The views and opinions expressed in this “for expert comment” release are based on research and/or opinions of the researcher(s) and/or faculty member(s) and do not reflect the university’s official stance.
President Donald Trump’s recent positive test for COVID-19 is dramatically changing the final days of the race to the White House. As Vice President Mike Pence and Democratic challenger U.S. Sen. Kamala Harris prepare for their one and only vice presidential debate this Wednesday night, expectations are unusually high, said presidential debate expert Mitchell S. McKinney, director of the Political Communication Institute at the University of Missouri.
Based on his previous analysis, McKinney notes while vice presidential debates have typically drawn substantially fewer viewers than the presidential debates and are less consequential for the outcome of an election, he said the upcoming Pence-Harris debate will likely be one of the highest viewed — and most consequential — vice presidential debates in history.
“There was already heightened interest in this vice presidential debate with the inclusion of the first female candidate of color, Kamala Harris,” McKinney said. “Now, with the ongoing concern focused on both presidential candidates following President Trump’s positive coronavirus test, Americans will be anxious to hear from these running mates, who could possibly be required to assume the presidency themselves.”
McKinney’s experience includes serving as a staff member in both the U.S. Senate and the White House, consulting with the Commission on Presidential Debates on the development of the “town hall” debate format and how debates can be structured in order to better educate citizens on significant campaign issues. His expertise has also been featured in BBC World News, CNN, C-SPAN, NPR, Reuters and The Washington Post.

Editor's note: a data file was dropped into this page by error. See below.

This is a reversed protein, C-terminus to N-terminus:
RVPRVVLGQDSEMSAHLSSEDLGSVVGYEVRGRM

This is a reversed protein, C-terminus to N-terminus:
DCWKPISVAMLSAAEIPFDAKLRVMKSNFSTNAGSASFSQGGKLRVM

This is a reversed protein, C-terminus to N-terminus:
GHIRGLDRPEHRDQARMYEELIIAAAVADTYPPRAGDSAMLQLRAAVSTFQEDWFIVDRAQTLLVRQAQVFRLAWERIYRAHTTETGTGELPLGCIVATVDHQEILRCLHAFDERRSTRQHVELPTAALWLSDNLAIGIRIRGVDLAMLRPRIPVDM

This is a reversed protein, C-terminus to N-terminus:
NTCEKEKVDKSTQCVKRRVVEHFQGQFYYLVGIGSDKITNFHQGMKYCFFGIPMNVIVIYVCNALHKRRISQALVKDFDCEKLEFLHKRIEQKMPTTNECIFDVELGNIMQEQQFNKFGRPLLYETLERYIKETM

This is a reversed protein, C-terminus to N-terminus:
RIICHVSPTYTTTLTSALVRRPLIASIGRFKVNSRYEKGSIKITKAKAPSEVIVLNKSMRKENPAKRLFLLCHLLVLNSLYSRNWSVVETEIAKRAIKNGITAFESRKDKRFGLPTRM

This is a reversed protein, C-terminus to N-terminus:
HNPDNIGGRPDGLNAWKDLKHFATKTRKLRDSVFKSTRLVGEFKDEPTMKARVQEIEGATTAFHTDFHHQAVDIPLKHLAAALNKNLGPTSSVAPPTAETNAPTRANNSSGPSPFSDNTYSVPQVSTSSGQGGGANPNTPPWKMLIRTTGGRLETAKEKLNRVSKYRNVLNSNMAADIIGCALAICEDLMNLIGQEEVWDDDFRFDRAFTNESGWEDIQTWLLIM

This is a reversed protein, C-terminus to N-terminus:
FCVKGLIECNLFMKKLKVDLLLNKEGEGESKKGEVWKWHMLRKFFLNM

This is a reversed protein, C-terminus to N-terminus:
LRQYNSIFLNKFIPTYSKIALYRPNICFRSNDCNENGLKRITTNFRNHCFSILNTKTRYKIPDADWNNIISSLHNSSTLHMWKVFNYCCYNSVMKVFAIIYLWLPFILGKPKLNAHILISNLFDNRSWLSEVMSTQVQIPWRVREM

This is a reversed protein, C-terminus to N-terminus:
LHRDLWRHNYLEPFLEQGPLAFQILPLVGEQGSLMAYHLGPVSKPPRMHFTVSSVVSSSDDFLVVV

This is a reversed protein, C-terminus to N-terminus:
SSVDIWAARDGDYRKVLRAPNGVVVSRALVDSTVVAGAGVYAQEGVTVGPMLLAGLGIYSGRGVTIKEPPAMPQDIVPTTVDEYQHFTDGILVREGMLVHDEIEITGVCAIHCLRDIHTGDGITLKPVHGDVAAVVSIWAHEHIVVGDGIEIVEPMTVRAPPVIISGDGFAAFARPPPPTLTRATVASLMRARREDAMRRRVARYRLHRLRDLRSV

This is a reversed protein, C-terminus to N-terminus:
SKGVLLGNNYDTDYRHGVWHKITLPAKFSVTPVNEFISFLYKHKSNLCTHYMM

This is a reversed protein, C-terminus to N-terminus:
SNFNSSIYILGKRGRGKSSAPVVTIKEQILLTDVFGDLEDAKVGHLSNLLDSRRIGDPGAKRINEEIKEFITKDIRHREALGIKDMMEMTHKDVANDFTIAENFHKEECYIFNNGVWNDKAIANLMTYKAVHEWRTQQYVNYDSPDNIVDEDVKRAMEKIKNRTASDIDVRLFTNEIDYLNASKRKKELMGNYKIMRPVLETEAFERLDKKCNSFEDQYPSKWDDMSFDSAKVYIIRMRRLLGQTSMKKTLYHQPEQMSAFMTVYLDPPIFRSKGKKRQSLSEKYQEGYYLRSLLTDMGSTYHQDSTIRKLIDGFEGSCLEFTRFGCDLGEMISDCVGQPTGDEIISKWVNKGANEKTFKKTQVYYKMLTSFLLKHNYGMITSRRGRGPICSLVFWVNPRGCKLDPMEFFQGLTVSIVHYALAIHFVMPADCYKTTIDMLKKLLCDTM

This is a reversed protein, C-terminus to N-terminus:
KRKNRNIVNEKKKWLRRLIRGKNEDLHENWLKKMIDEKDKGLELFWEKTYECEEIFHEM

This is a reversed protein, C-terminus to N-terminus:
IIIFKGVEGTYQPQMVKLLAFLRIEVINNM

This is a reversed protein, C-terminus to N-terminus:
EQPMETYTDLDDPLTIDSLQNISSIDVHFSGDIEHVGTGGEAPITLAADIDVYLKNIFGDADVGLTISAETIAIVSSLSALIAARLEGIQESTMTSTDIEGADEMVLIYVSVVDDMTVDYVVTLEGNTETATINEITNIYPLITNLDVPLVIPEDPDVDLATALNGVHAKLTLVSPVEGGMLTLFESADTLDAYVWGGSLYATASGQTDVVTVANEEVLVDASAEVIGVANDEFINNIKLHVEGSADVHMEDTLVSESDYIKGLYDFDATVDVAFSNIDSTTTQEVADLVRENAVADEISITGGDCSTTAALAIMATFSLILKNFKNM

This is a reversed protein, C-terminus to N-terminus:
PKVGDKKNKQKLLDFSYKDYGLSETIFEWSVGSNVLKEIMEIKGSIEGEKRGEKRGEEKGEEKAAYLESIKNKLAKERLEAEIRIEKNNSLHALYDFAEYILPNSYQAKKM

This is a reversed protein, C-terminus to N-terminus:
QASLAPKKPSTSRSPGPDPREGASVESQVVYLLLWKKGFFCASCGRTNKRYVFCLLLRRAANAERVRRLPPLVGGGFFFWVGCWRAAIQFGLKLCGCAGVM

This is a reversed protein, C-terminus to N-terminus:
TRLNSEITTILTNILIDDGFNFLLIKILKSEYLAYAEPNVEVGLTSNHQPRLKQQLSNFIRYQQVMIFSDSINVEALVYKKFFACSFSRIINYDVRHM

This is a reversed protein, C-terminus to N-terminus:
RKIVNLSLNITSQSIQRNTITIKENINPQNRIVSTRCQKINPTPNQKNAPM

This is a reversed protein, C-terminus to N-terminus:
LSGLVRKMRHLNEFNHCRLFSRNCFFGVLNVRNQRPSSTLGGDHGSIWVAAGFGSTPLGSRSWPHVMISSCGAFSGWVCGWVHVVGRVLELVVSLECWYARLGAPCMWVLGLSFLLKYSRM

McKinney has conducted extensive research on debate performances by vice presidential candidates, including the numerous primary debates involving Harris during this current election cycle and Pence’s 2016 vice presidential debate.
“First and foremost, the vice presidential candidates must demonstrate their own fitness for the presidency in this debate,” McKinney said. “Second, they must also vigorously defend their running mates, because the presidential candidates are the most frequent target of attacks in vice presidential debates.”
McKinney suggests Americans will pay greater attention to the Pence-Harris debate following the large reaction from last week’s first debate between Trump and Biden.
“There’s now heightened expectations for the vice presidential candidates to actually demonstrate a more presidential demeanor in their debate exchange, with citizens eager to see if these candidates can meet on the debate stage and engage in a more reasoned and deliberative discussion that was totally lacking in the first presidential debate encounter,” he said.
Editor’s Note: To view McKinney’s bio, please click here.
To arrange an interview with Professor McKinney, please contact Eric Stann at 573-882-3346 or StannE@missouri.edu.
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